How desktop publishing transformed business in 1988
Computers in the workplace were for more than just crunching numbers
Thanks to new tools in the workplace of 1988, anyone could turn out documents, books and illustrated reports — and small print shops were wondering what hit them.
"Business people used to think writing was a bore," said reporter Fred Langan in a piece for the CBC-TV business program Venture on Feb. 21, 1988. "Now we're in the middle of a paper explosion."
"Canadian business types can't wait to get to the office and use the new toys."
"Desktop publishing" was a "hot business buzzword," and it was accessible to any office with a computer and a laser printer.
'A ton of documentation'
Jeannette Hanna was not only a graphic designer skilled in the art of desktop publishing. She trained companies how to use it for all their paper output.
"You may say 'I build airplanes,' but what you do, along with that airplane, is produce literally a ton of documentation," she told Langan.
Langan explained how desktop publishing worked.
"Using the little signs on the screen, the designer clicks the mouse — that's the gadget in her hand — and the page expands on the screen."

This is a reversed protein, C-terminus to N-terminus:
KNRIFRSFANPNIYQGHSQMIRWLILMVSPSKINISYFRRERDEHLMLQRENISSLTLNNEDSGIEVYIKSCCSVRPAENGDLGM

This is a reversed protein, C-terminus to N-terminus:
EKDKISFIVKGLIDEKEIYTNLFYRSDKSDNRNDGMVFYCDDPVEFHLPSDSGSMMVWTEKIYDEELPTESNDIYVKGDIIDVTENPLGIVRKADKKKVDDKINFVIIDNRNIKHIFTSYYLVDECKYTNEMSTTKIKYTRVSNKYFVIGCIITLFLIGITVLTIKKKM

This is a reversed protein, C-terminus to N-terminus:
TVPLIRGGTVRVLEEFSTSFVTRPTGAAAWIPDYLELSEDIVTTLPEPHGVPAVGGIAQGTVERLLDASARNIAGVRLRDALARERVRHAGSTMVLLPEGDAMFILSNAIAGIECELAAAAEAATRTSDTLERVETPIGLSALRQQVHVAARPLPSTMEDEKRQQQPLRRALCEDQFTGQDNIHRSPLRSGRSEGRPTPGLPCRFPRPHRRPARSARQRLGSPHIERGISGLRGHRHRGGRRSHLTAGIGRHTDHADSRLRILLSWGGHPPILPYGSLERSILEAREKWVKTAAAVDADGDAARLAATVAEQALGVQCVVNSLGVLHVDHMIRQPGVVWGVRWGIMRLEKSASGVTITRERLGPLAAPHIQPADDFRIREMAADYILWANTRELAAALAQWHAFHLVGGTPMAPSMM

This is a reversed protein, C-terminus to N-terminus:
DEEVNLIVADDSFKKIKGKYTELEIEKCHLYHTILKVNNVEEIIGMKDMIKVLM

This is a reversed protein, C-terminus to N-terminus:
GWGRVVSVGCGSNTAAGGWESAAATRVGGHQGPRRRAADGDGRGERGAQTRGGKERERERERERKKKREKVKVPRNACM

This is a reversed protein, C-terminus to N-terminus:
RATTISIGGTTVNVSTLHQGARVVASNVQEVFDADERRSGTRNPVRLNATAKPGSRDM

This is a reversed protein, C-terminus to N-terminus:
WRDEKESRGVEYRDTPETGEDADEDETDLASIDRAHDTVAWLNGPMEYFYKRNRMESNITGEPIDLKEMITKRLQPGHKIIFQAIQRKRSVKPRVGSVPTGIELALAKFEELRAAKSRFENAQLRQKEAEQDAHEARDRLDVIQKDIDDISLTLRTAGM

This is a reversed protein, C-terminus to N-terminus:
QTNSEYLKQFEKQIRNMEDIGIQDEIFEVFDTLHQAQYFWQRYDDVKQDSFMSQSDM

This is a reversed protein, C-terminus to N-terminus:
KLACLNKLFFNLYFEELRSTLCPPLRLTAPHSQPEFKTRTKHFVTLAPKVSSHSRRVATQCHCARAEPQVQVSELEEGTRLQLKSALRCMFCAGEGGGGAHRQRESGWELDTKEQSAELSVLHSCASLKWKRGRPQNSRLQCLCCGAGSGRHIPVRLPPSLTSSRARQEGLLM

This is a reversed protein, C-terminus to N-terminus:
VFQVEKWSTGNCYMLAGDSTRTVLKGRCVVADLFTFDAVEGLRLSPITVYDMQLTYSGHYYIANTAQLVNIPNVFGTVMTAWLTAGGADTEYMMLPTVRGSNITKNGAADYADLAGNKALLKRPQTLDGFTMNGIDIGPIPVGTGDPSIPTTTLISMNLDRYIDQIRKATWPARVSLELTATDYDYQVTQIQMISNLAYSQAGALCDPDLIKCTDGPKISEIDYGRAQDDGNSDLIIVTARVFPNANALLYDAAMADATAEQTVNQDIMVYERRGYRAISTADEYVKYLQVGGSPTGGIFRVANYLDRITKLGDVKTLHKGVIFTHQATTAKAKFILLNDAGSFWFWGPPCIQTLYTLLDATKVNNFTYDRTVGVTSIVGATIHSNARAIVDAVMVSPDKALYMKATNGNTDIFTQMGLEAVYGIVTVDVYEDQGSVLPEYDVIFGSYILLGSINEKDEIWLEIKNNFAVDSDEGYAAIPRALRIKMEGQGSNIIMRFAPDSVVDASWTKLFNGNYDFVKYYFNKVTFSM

By "little signs," he was referring to what we now call drop-down menus.
Goodbye print shops
The style of type could be changed, graphic images inserted, lines drawn and graphs put in.
Langan said some 200,000 desktop publishing programs had been sold in the past year.
And they enabled companies to work right up to a deadline, rather than having to allow time to take a document to a print shop.
"You just print out that last page on a laser printer, slap it into the document and you're off to the meeting," said Tom Simpson, vice president at brokerage firm McLeod Young Weir.
But there was a downside to desktop publishing: typesetters and corner print shops had been squeezed out.
"Jobs that once cost a bundle, then were handled by the experts, are now done by amateurs," said Langan.